The Sad Case of The Dog Who Did Not Bark

Those who have already enjoyed the FCA’s Policy Statement on CRD IV (PS 13/10) will have noted that FCA is sticking to its proposed treatment of BIPRU firms, voluntarily applying ICAAPs, Pillar 3 disclosure and the Remuneration Code. Disappointing, but unsurprising, you may think. But had you anticipated the responses that FCA received? Of the estimated 1000 firms affected, just a dozen responded, although others were, of course, represented in the responses from trade bodies. Of that dozen, only one was bold enough to suggest that FCA might not have got this quite right.

When FCA published the consultation (CP 13/6), I pointed out that

  1. Other EU countries may drop all these requirements and therefore be more attractive locations for new start-ups
  2. Any relaxations emerging from the 2015 review will be unlikely to come into force before 2018, leaving a super-equivalent regime in place for 5 years
  3. Firms that are wary of two changes – one now and one in 2018 – could retain their own ICAAP, Pillar 3 etc. even if FCA drops the obligation, without messing about those who prefer to drop them
  4. The FCA makes no bones about the fact that the CRD regime was designed for banks – it is implementation of Basle III (a banking accord) – and is therefore OTT for investment firms (in fact it is an example of massive gold-plating at the EU level)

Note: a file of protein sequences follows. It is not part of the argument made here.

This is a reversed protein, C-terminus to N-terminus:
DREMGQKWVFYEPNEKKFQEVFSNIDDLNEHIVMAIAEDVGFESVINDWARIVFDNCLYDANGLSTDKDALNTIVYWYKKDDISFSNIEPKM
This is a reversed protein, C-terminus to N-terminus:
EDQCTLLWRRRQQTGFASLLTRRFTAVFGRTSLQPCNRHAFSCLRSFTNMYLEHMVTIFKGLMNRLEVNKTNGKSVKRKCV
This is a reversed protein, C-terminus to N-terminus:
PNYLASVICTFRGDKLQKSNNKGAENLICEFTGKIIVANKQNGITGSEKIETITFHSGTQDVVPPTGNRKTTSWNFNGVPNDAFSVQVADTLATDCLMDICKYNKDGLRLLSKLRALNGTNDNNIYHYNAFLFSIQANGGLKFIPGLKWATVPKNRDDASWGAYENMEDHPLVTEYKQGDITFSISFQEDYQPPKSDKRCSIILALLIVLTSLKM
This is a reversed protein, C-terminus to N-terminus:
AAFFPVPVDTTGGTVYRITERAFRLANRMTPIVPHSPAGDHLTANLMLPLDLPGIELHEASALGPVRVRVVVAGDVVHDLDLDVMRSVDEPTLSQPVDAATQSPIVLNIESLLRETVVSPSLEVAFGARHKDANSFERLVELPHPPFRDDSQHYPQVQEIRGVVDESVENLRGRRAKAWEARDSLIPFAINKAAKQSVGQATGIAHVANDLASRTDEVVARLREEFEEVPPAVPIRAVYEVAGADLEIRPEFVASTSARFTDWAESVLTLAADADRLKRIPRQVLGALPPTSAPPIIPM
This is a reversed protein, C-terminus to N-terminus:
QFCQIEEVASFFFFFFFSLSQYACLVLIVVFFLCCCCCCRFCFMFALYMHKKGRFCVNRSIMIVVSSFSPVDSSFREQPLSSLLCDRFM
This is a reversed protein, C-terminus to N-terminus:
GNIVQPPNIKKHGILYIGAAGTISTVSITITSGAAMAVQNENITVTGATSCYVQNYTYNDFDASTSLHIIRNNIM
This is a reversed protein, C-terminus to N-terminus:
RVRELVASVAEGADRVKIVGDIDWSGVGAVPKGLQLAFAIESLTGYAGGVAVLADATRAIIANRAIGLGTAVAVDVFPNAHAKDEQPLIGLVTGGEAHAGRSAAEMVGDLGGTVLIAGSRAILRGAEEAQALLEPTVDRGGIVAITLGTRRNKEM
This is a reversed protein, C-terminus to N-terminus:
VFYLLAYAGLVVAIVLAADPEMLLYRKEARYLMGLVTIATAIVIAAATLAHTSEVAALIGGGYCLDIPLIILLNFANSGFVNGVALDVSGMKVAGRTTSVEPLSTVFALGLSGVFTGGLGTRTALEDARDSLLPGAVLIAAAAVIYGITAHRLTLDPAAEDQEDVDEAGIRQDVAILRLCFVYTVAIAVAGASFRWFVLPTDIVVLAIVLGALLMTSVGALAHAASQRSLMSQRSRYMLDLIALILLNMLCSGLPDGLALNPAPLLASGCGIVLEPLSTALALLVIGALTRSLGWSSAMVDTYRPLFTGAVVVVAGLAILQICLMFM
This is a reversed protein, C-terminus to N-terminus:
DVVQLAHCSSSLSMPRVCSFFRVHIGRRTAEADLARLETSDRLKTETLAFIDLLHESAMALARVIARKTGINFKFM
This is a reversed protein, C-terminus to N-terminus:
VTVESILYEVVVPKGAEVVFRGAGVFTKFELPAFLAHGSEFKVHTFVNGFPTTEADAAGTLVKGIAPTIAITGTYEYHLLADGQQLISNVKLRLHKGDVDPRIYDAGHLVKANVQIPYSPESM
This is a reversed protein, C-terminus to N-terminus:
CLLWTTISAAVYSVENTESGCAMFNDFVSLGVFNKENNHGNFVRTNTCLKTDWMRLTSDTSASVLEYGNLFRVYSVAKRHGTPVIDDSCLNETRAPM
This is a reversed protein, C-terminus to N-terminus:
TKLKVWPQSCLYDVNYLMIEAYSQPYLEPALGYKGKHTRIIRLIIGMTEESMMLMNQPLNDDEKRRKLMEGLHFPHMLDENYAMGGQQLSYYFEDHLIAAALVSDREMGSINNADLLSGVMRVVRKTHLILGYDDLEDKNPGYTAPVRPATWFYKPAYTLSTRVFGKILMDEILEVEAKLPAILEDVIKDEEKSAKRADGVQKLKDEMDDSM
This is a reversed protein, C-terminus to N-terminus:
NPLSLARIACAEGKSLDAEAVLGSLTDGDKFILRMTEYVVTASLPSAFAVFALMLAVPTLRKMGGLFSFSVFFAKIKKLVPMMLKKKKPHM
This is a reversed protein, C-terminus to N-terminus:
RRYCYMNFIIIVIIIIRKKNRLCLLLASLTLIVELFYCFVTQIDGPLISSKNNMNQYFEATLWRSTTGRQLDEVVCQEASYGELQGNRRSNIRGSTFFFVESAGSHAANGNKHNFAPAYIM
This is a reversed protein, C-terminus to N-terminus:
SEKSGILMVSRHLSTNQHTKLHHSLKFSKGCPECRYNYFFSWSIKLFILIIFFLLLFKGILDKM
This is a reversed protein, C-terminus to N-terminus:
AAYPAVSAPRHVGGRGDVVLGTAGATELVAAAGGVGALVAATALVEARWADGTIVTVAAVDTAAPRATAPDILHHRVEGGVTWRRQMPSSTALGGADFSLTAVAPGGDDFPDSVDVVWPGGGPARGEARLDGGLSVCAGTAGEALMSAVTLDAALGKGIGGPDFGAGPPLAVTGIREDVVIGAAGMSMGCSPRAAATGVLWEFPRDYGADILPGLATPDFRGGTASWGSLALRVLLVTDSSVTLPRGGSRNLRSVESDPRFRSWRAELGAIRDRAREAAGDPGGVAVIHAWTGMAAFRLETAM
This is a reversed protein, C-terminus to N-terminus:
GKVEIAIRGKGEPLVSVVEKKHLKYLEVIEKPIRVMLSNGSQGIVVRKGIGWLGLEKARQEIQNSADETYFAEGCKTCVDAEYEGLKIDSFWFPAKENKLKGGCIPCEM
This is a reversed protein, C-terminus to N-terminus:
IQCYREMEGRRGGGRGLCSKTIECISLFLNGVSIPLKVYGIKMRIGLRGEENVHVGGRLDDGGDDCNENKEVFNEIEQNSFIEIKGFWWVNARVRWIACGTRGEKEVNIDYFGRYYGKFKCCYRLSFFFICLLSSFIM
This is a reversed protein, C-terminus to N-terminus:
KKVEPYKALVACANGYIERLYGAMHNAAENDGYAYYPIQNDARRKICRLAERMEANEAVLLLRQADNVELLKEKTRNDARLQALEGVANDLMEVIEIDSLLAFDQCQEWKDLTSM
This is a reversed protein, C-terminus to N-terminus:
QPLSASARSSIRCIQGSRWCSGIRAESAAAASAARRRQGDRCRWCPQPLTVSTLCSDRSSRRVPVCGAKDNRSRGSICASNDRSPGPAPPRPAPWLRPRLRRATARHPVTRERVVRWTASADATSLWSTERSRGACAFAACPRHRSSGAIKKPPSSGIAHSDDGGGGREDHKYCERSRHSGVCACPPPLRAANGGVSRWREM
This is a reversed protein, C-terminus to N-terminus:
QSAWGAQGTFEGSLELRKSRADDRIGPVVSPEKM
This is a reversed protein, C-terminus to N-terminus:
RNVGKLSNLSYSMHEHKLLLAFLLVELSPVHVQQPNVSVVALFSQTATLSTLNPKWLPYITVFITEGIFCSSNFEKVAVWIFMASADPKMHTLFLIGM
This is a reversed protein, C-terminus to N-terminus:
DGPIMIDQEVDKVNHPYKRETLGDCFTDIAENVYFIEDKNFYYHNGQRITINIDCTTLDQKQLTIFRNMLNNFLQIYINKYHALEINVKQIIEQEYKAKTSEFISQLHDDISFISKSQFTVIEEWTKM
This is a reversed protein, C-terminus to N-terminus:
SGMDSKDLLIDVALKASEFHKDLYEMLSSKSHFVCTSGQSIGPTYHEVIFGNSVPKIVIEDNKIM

5. The FSA made plain that it disapproved of the application of the remuneration controls to investment firms when they were introduced
  6. If FCA applies these measures voluntarily to these 1000 firms, it will be difficult for them to argue in the 2015 review that this is an OTT regime.


While the FCA’s excuses for taking this position consist of a series of questionable assertions and admissions of poor preparedness, the industry reasoning that I have heard is no less regrettable. I have yet to find anyone who knows what the competition in Dublin and Luxemburg is doing. In fact it is pretty clear that the maintenance of barriers to entry is a proposition that the industry supports and the regulator accepts. But let’s not overlook the fact that, if an easier ride becomes available elsewhere in the EU, new competition may well emerge in those jurisdictions and passport its way across the EEA. Five years may be long enough for critical mass to develop outside this country. Should we care? It seems we don’t.

Oliver Lodge

December 2013



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